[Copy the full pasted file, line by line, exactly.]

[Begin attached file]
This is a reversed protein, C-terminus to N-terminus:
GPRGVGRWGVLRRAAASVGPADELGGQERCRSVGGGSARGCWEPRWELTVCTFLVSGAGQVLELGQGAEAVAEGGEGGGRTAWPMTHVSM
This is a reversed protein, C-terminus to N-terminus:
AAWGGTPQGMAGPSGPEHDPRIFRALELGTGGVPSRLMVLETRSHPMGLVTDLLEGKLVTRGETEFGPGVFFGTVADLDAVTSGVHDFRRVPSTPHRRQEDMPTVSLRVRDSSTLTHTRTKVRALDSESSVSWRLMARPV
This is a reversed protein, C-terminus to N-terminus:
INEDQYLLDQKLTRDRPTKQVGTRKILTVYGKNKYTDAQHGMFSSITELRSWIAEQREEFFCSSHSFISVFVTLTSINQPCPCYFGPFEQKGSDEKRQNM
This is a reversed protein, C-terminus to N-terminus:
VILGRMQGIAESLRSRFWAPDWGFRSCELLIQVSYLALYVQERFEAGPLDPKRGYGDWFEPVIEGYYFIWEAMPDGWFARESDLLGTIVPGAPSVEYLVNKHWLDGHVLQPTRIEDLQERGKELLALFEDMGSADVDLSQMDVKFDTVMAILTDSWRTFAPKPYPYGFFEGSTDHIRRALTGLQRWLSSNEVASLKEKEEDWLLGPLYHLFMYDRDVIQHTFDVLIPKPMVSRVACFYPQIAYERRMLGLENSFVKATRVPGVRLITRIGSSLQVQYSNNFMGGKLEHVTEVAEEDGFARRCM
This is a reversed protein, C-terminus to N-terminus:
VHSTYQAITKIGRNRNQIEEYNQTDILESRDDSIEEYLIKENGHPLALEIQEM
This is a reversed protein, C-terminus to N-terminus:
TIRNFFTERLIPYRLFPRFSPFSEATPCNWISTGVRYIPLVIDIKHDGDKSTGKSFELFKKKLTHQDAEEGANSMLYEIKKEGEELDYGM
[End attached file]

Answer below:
This is a reversed protein, C-terminus to N-terminus:
GPRGVGRWGVLRRAAASVGPADELGGQERCRSVGGGSARGCWEPRWELTVCTFLVSGAGQVLELGQGAEAVAEGGEGGGRTAWPMTHVSM
This is a reversed protein, C-terminus to N-terminus:
AAWGGTPQGMAGPSGPEHDPRIFRALELGTGGVPSRLMVLETRSHPMGLVTDLLEGKLVTRGETEFGPGVFFGTVADLDAVTSGVHDFRRVPSTPHRRQEDMPTVSLRVRDSSTLTHTRTKVRALDSESSVSWRLMARPV
This is a reversed protein, C-terminus to N-terminus:
INEDQYLLDQKLTRDRPTKQVGTRKILTVYGKNKYTDAQHGMFSSITELRSWIAEQREEFFCSSHSFISVFVTLTSINQPCPCYFGPFEQKGSDEKRQNM
This is a reversed protein, C-terminus to N-terminus:
VILGRMQGIAESLRSRFWAPDWGFRSCELLIQVSYLALYVQERFEAGPLDPKRGYGDWFEPVIEGYYFIWEAMPDGWFARESDLLGTIVPGAPSVEYLVNKHWLDGHVLQPTRIEDLQERGKELLALFEDMGSADVDLSQMDVKFDTVMAILTDSWRTFAPKPYPYGFFEGSTDHIRRALTGLQRWLSSNEVASLKEKEEDWLLGPLYHLFMYDRDVIQHTFDVLIPKPMVSRVACFYPQIAYERRMLGLENSFVKATRVPGVRLITRIGSSLQVQYSNNFMGGKLEHVTEVAEEDGFARRCM
This is a reversed protein, C-terminus to N-terminus:
VHSTYQAITKIGRNRNQIEEYNQTDILESRDDSIEEYLIKENGHPLALEIQEM
This is a reversed protein, C-terminus to N-terminus:
TIRNFFTERLIPYRLFPRFSPFSEATPCNWISTGVRYIPLVIDIKHDGDKSTGKSFELFKKKLTHQDAEEGANSMLYEIKKEGEELDYGM